So far, Azerbaijan only has thirty-four cases of COVID-19 confirmed, but the government is squandering what little credibility it has. If Baku starts to see the same levels of transmission in other world capitals, they will have to start minimizing public gatherings, closing restaurants, and asking people to quarantine themselves. What happens if Azerbaijanis interpret public health decrees from their government as just another meaningless political tool, or assume ulterior motives?

To some, trust in government has been eroded by acts like the D18 office shutdown. “I think everyone following this story understands that if you’re trying to shut down public gatherings and offices to fight coronavirus, why would you go after one specific opposition group?” asks Raufoglu. “When government offices and schools are still open, that is not consistent with your policy and your messaging.”

Azerbaijani President Ilham Aliyev still maintains his grip over the country despite a cascade of threats to his legitimacy—accusations of paying off European politicians with a slush fund, vocal international criticism of its sham elections last month, and now a tumbling economy as the Russia-Saudi Arabia oil standoff plunges prices. As an authoritarian ruler, Aliyev will likely weather the storm. The coronavirus pandemic, however, is showing just how reliant we are on the actions of each government. What happens in one place affects us all. If an unmitigated outbreak occurs in Azerbaijan, it will not stay in Azerbaijan.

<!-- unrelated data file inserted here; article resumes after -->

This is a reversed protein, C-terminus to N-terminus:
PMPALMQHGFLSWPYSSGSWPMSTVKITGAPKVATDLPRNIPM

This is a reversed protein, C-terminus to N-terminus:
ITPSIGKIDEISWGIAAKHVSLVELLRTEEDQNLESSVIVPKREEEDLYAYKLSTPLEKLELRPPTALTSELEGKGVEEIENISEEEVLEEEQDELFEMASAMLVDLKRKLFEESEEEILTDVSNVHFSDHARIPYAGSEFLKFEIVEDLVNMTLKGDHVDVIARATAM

For its own good, the global community needs to act in defense of Azerbaijanis, first by calling out what is happening in Baku but then by going further.

Groups like D18 are pushing for an Azerbaijan that is more open and inclusive. They want Azerbaijan’s government to move past the corrupt post-Soviet shell Aliyev is trying to preserve—and at a time when the world faces a global pandemic, Soviet-style opaqueness and unnecessary harassment only makes people more likely to ignore critical public health recommendations.

On March 19, Aliyev openly threatened to “isolate” his political enemies during this crisis. “A state of emergency might be declared sometime,” he said in a statement. “In this case, isolation of the representatives of this fifth column will become a historical necessity… We cannot allow the anti-Azerbaijani forces, the fifth column, national traitors, taking advantage of this situation, to commit any provocation.” The world’s attention is focused on combating COVID-19 right now, but the way authoritarians use the crisis to consolidate power cannot be ignored.

The COVID-19 crisis presents a chance for the international community to make the connection between human rights and the hard realities of international relations. If the international community cannot call out human rights abuse in Azerbaijan when the only victims are Azerbaijani, maybe the global nature of this pandemic is the push it needs to find its voice.

Doug Klain is a program assistant at the Atlantic Council’s Eurasia Center. Find him on Twitter @DougKlain.